By IndSamachar Bureau:- With the Indian military set to induct five battalions of the S-400 air defence system into service in the early 2020s, a number of the new weapons systems are likely to be deployed near the hotly disputed territory of Kashmir and the Indian-Pakistani border where the bulk of India’s forces are currently stationed. The S-400, widely considered the most advanced long range surface to air missile system in the world, is set to be a game changer in the balance of power between India and Pakistan, with its deployment seriously undermining the Pakistani position. The weapon’s 400km range when deploying highly precise 40N6 hypersonic missiles in particular poses a considerable threat to Pakistani aircraft deep into the country’s territory. Deployed to Himachal Pradesh, the S-400 will provide India with coverage over almost all of Kashmir, while deployed to Jalandhar it would allow the Indian military to shoot down Pakistani jets over Islamabad itself. Should India choose to deploy the system as far West as Amritsar, the S-400 will be able to threaten Pakistani aircraft over Peshwar. Pakistani territory is long, but not deep, and this plays into Indian hands.
With the S-400 capable of engaging up to 80 targets simultaneously, including a combination of aircraft and both ballistic and cruise missiles, the weapons system poses a considerable threat to Pakistani forces in the event of war. With the S-400 designed to shoot down some of the fastest, highest flying, stealthiest and most manoeuvrable fighters designed, namely the U.S. Air Force’s F-22 Raptor air superiority fighter, Pakistani’s older, lighter and unstealthy aircraft should provide the system with little challenge – and the air force could well suffer heavy losses in the opening hours of a conflict should it deploy its fleet within range of the S-400. With just two battalions of the S-400 able to cover more than half of Pakistani territory, this poses a considerable threat. Even the Pakistani fifth generation light fighter jets currently under development under Project Azm are unlikely to far well against the S-400. Pakistani support aircraft including Il-78 aerial tankers, Y-8 AWACS platforms, and Falcon 20 electronic warfare aircraft, large and unmaneouvehable as they are, would also be denied access to most of the country’s own airspace and would be highly vulnerable even at extreme ranges.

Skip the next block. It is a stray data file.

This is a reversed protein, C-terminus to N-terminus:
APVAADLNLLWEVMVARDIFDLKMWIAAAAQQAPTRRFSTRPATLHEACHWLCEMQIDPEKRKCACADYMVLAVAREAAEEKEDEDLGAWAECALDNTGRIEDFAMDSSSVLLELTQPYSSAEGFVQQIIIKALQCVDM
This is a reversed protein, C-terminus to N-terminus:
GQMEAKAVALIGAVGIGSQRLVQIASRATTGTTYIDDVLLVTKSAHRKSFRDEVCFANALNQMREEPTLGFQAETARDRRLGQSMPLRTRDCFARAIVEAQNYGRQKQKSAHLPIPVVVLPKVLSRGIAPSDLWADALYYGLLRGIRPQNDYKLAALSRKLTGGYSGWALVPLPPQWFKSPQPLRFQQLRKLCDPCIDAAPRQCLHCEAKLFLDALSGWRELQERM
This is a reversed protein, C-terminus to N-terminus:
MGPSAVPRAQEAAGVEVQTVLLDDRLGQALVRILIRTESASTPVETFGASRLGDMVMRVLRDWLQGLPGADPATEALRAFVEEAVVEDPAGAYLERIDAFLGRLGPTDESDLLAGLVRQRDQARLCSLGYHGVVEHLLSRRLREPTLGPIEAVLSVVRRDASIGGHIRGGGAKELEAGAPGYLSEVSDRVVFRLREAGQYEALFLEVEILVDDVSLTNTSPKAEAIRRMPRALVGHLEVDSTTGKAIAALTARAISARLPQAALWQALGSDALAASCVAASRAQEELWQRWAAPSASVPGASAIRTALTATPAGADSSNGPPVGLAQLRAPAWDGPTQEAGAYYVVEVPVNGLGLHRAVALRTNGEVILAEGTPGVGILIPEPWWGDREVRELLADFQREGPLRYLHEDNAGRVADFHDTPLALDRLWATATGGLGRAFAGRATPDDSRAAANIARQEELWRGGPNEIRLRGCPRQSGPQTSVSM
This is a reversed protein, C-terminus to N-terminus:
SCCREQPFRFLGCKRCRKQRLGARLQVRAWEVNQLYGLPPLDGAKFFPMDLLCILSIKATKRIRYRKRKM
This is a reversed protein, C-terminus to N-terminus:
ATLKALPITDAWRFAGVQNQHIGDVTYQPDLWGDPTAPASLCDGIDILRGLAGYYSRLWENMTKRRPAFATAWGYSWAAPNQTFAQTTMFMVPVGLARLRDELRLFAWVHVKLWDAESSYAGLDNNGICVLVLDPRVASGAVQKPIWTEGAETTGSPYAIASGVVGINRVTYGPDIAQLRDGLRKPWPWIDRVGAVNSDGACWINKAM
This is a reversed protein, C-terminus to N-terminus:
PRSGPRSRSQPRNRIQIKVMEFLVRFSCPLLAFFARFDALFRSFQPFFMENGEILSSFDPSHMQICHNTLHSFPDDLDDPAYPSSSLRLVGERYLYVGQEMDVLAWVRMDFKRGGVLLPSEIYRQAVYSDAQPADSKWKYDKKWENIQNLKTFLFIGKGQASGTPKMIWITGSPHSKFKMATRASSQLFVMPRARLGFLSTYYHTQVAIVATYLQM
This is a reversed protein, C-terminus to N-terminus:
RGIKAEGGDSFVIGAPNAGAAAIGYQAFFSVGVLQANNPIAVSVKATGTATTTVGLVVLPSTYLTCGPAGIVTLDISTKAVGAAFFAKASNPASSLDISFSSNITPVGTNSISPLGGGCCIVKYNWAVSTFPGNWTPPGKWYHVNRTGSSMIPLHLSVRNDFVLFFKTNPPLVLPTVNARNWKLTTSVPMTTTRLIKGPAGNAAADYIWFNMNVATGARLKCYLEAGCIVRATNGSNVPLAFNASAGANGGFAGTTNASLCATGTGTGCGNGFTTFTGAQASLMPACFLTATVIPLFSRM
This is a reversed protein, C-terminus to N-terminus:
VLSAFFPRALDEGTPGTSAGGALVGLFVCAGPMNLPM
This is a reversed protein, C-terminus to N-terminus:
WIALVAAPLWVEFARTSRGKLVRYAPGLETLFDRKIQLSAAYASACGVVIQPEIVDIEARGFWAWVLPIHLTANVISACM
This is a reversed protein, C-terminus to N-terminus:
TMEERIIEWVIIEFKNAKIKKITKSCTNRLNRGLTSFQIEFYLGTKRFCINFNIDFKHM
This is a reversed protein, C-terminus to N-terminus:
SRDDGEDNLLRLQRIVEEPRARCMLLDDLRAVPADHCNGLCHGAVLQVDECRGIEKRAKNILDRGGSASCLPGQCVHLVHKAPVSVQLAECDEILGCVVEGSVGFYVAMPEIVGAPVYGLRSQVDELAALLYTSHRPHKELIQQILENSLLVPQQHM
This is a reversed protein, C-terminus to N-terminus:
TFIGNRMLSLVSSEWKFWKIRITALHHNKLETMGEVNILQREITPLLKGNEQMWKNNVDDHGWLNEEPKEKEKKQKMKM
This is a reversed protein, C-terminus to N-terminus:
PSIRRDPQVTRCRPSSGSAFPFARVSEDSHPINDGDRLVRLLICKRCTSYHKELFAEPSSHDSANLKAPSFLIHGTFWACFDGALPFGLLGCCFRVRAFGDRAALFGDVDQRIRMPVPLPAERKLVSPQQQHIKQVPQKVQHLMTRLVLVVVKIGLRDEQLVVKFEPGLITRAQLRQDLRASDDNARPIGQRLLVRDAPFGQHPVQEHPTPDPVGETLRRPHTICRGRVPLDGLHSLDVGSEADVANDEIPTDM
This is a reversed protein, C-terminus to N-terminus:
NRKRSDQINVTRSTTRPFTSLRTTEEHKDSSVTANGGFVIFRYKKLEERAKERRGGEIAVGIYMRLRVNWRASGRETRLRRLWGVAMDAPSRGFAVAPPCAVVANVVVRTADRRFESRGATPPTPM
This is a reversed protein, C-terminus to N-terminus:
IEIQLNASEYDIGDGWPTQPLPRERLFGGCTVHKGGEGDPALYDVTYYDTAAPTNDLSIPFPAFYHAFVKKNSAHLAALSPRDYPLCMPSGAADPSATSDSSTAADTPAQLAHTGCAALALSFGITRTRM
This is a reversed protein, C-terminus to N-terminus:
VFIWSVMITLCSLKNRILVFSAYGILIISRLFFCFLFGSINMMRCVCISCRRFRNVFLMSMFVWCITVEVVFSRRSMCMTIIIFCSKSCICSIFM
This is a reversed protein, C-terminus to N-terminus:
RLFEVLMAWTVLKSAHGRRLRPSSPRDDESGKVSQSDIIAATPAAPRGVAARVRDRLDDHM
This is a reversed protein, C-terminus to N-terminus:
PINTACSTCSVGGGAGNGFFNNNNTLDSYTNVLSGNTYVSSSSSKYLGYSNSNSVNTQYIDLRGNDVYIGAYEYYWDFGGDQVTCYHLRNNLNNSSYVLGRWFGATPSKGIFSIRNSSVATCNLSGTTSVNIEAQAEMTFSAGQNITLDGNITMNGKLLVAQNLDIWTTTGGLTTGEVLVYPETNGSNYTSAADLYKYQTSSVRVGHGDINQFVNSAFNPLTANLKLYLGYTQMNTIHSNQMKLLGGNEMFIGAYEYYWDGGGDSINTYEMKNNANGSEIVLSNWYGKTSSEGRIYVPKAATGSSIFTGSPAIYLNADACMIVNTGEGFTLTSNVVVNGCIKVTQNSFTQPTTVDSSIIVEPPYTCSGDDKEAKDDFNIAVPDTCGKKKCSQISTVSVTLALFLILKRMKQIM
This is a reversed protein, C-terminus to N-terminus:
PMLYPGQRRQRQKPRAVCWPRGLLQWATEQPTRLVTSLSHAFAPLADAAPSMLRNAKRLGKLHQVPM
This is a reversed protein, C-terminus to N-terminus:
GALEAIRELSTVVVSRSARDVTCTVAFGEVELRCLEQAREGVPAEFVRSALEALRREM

Compounding this threat the Pakistani ballistic missile arsenal, heavily relied on as an asymmetric measure to neutralise larger Indian forces, which includes advanced platforms such as the Ghauri, Ababeel and Shaheen 3, would all be vulnerable to the S-400 – with each Indian air defence battalion well within its limits to intercept and destroy dozens of these missiles at a time. The result would be not only an inability of the Pakistani Air Force to protect its own skies, let alone engage Indian forces on an offensive, but also the blunting of the country’s retaliator capabilities. The implications of the S-400 therefore are truly severe for Pakistani security.
There are a number of measures the Pakistani military can take to strengthen their defences with the S-400 in mind. While Pakistani aircraft will be unable to effectively respond to incursions by India’s own fighters due to the S-400’s presence, the country’s own air defences will remain unaffected. While operating without air support will put an immense strain on Pakistani surface to air missile platforms, a strengthening of the country’s air defence network could go a long way towards denying Indian fighters control of the skies. Fortifying air defence sites and radar installations, possibly in underground bunkers as per the approach taken by North Korea, remains a highly viable option. Acquiring more advanced air defence systems, possibly the Chinese HQ-9C or even the S-400 itself, would also be a viable strategy, which would effectively create a no fly zone for the air forces of both countries and thus nullify the Indian advantage.
Pakistan could also move to deploy artillery such as its Nasr missile systems close to the border, which would be capable of targeting S-400 batteries deep into Indian territory – thus forcing India to deploy the systems further from the border and reducing the area coverage of Pakistani territory. To keep its missile forces viable, Pakistan could also invest in both submarine launched ballistic missiles to target India from its Southern coast, an undefended area which will likely not be covered by the S-400, as well as developing more advanced ballistic missiles capable of reaching higher speeds and manoeuvring in flight, would all serve to improve the viability of the country’s missile forces against the S-400. While the upcoming S-500 has been designed as the first air defence platform capable of intercepting hypersonic missiles – the S-400 cannot. Indeed, more advanced missiles could well be used to launch precision strikes on Indian S-400 batteries in the early stages of a conflict and thus neutralise the threat to Pakistani aircraft – while also allowing Pakistan to bring its older missiles into play. Ultimately while the S-400 is set to be a considerable game changer, all is not lost for Pakistani forces which can take a number of measures to better handle the threat. With both countries now under the Shanghai Cooperation Organisation and unlikely to resort to a major open conflict to resolve disputes in future, the prospects for the S-400 being actively employed against Pakistani forces nevertheless remains slim.